I did not misunderstand him, and I did not ‘hear somewhere that writers should avoid the verb “to be”‘. I spent hours upon hours going carefully over every piece of writing I and my class created and highlighting the verb ‘to be’. Then sitting with a focus group, as well as our professor, and discussing whether each ‘to be’ was necessary, or made our writing weaker.

            The fact that you and he disagree while both being obviously well educated individuals makes it an opinion. You say that it is a fact that there is nothing weak about ‘to be’, but that is your opinion. His opinion is different, as is mine, as is the opinion of many other people on the web if you take the time to Google ‘passive verbs’. As I have said numerous times already, ‘to be’ is not inherently weak, but it should be searched out and considered, as it often weakens sentences when it is unnecessary.

            I’m sorry that my opinion has offended you. But as you said, this is my blog, and I will continue to write as I do, and share both my opinions and facts. In this case, passive verbs are both. Thank you for sharing your opinion.

          2. Evelyn did not attack you. She pointed out that you have no clue what you’re talking about, and she was right.

  3. Wow, I’m shocked at how people have attacked you for this! I appreciate you writing it, as it was very informative, so thank you :) It doesn’t seem like something that people need to get so angry about.
    Charlie x

    1. Thank you Charlie! I agree, doesn’t seem like something people would need to get so heated about, but apparently they have a lot of time on their hands! Thanks for reading :)

  4. It’s comments like Evelyn’s that make me gun-shy (which is probably spelled wrong) about starting a blog of my own. My recommendations on comments is to keep them to a voice you would say to a person, in person. If you would walk up to Melissa and say “you are wrong”, fine. If you would soften it a bit in person then do that in the comments. Don’t hide behind the fact that you are not in her presence to be abrupt.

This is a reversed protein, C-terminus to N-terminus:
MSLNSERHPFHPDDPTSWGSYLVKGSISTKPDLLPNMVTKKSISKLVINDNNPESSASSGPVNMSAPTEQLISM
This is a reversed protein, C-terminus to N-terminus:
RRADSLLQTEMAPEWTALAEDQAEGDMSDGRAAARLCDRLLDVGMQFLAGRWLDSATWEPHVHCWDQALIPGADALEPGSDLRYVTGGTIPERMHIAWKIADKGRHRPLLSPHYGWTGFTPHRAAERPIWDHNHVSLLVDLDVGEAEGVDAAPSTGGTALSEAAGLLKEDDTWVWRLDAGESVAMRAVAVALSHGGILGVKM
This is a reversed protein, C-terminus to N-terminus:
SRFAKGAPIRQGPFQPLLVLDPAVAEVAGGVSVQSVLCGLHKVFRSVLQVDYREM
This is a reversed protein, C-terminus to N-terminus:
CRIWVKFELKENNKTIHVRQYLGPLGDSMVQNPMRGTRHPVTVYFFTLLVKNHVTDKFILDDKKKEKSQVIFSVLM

1. Thanks Jim! I appreciate that. I agree completely, and try to be kind to everyone online, even when I disagree with them.

      But – on the topic of starting a blog – I’d say don’t wait! Comments like these ones are bound to happen, and though they are frustrating, they are also exciting because it means people have found my site and are engaging with my content. And that’s the goal in the end! You also always have the choice of deleting comments like this rather than answering and arguing, but I like to keep the conversation open, no matter how ugly it gets. Thanks for reading!

  5. I just ran across this. Margaret, Evelyn and Verminmccann are correct. Passive is a grammatical form in which the syntactic subject is the semantic object, and the semantic subject is contained within an oblique or prepositional phrase. It’s very well defined and the passive is perfectly OK – it doesn’t hurt good writing. This has nothing to do with the present continuative, which is also perfectly OK. Saying that “my professor has a lot of degrees” is called “an argument to authority” as opposed to “an argument based on facts”. Your professor is wrong. I love the comment “Take it up with Shakespeare”. Sorry, Melissa.

  6. I don’t agree that the subject changes in a passive voice sentence; it simply comes after the verb. When I teach active voice, I tell students that the “doer” should come before the verb. The object still receives the action no matter where it appears in the sentence.

    1. Let me see if I can explain it this way.
      “A hunter shoots a deer.” The hunter acts – by shooting – and the deer is acted upon – it receives the effect of the hunter’s act. Thus, the hunter is the semantic subject and the deer is the semantic object.
      The semantics never change: it’s always going to be the hunter doing the shooting and it’s always going to be the deer that gets shot.